Education Beat: County, city schools grapple with budgets

CHS 11th grader Tianna Washington works at a treadmill desk during class. Marketing teacher Megan Maynard won a grant from the school’s PTO to install treadmills, bikes, and yoga balls in her classroom as a way to promote student health. Photo: Tim Shea CHS 11th grader Tianna Washington works at a treadmill desk during class. Marketing teacher Megan Maynard won a grant from the school’s PTO to install treadmills, bikes, and yoga balls in her classroom as a way to promote student health. Photo: Tim Shea

Albemarle County Public Schools parents and teachers spoke out in support of the school board’s $164.3 million funding request last week before the Albemarle Board of Supervisors. The division is $5.8 million short of what the school board says it needs.

Cale Elementary principal Lisa Jones said failing to fully fund the schools could put innovative programming like early Spanish instruction at risk. Anne Geraty, who teaches at Meriwether Lewis Elementary, also advocated for full funding, and warned against upping class sizes to save money—a move the division is considering to save money.

“It boils down to teachers who are, child by child, building relationships,” Geraty said. “That is simply not possible with large class sizes.”

Not all were in favor of funding the schools’ request in full. County resident Robert Hogue said the county should make cuts, arguing that neighboring localities envy Albemarle’s pay rates.

The School Board is expected to adopt a budget, based upon input from the Board of Supervisors, in April.

The Charlottesville City School Board last week adopted its funding request of $73.2 million—about a four percent jump from last year’s overall budget. The Board hopes $45.8 million of that will come from City Council, which represents about a $1.7 million increase from last year’s ask. The budget proposes a net increase of 5.44 new full-time employees. About one percent of the budget—approximately $500,000—is for new initiatives.

The most significant of those revamps professional development by relocating curriculum and teaching specialists from central office to the schools. The move, which comes with a $93,000 price tag, would cut 6.8 administrative coordinators and add 10 instructional coaches who would work with teachers across the division.

Charlottesville High School teacher Margaret Thornton said the structural change could lead to a lack of continuity. Her own research on the coaching model showed most coaches had 20 to 30 teachers under their purview.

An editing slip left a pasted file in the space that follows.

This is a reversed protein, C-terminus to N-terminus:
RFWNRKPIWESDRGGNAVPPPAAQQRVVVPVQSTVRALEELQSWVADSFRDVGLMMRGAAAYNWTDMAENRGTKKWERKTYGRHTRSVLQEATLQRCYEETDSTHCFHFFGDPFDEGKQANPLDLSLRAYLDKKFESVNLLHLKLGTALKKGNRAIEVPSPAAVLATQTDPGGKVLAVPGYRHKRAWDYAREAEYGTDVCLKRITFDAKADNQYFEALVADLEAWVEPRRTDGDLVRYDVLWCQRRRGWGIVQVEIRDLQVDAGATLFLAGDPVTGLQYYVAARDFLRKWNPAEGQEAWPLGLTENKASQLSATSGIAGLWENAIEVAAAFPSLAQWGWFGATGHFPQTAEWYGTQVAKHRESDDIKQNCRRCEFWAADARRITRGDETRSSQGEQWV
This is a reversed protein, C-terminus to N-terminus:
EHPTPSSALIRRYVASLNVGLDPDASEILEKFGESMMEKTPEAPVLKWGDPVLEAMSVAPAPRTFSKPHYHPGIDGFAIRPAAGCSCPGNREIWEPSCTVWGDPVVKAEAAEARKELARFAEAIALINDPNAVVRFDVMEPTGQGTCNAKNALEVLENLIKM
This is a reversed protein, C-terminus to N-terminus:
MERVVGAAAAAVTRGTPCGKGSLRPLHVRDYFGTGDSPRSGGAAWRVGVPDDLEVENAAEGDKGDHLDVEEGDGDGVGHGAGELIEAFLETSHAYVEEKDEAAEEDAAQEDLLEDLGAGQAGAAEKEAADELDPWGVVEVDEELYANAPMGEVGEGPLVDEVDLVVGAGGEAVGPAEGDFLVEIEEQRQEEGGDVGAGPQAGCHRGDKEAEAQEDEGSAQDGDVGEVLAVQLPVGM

“At CHS, if you assigned two coaches to this school of one-hundred ninety-something teachers, we’d have almost 100 teachers to a coordinator,” Thornton said, “and I think it would become very difficult to have that continuity between grade levels, and we certainly wouldn’t have that continuity between schools.”

School Board member Jennifer McKeever—the budget’s only ‘no’ vote on the professional development move—also expressed concern about the change.

“If we could have everything we want, we could have both,” Superintendent Rosa Atkins said. “But the reality is that the funds and resources we have today don’t allow us to do both.” Charlottesville presented their funding request to City Council on Monday, March 3. City Council is expected to adopt a finalized budget in April.

CHS students stay active during class

Students at Charlottesville High School are walking on treadmills, pedaling small exercise bikes, and sitting on yoga balls while completing coursework. The equipment, awarded to marketing teacher Megan Maynard’s classroom by a grant from the school’s PTO, is aimed at promoting health inside the school day. “It can help with cognition, it can help with focus and concentration, not to mention students who are active learners and like to be moving,” Maynard said.

Eleventh grader Tianna Washington is one of those students. “I like having the pedals because we sit down all day,” Washington said. Eleventh grader Alejandra Cole said she likes using the equipment in class, but also comes to Maynard’s room during lunch. “It’s fun because of the different things you can do,” Cole said. “You’re basically working out when you’re in class.”

Maynard said adults nag youth for only playing video games, but when given opportunities, students jump at chances to be active. “They’ve asked important questions like ‘How many calories have I burned?’ and ‘What does it means that my heart rate is a certain level?’” Maynard said. “Important questions for health.”

Nikki Franklin. Contributed photo.

MEET YOUR EDUCATOR: Nikki Franklin, Kindergarten teacher, Jackson Via Elementary School

What is the most challenging aspect of your job?

My most amazing task is meeting standards (local/state/federal), while still maintaining high expectations, cultivating a nurturing yet individualized classroom and helping students develop a lifelong love of learning.

What’s the most common misconception about your job?

To the casual observer this may seem like an effortless job. Yet, I analyze student performance and address specific learning needs daily, hourly, and minute-to-minute.  My decisions directly impact students’ preparedness for future learning experiences.  I serve as a role model, mediator, tutor, cheerleader and sometimes counselor.  I enjoy my job, so difficulties aren’t always apparent.  Few recognize the finely honed skills that are required in the classroom.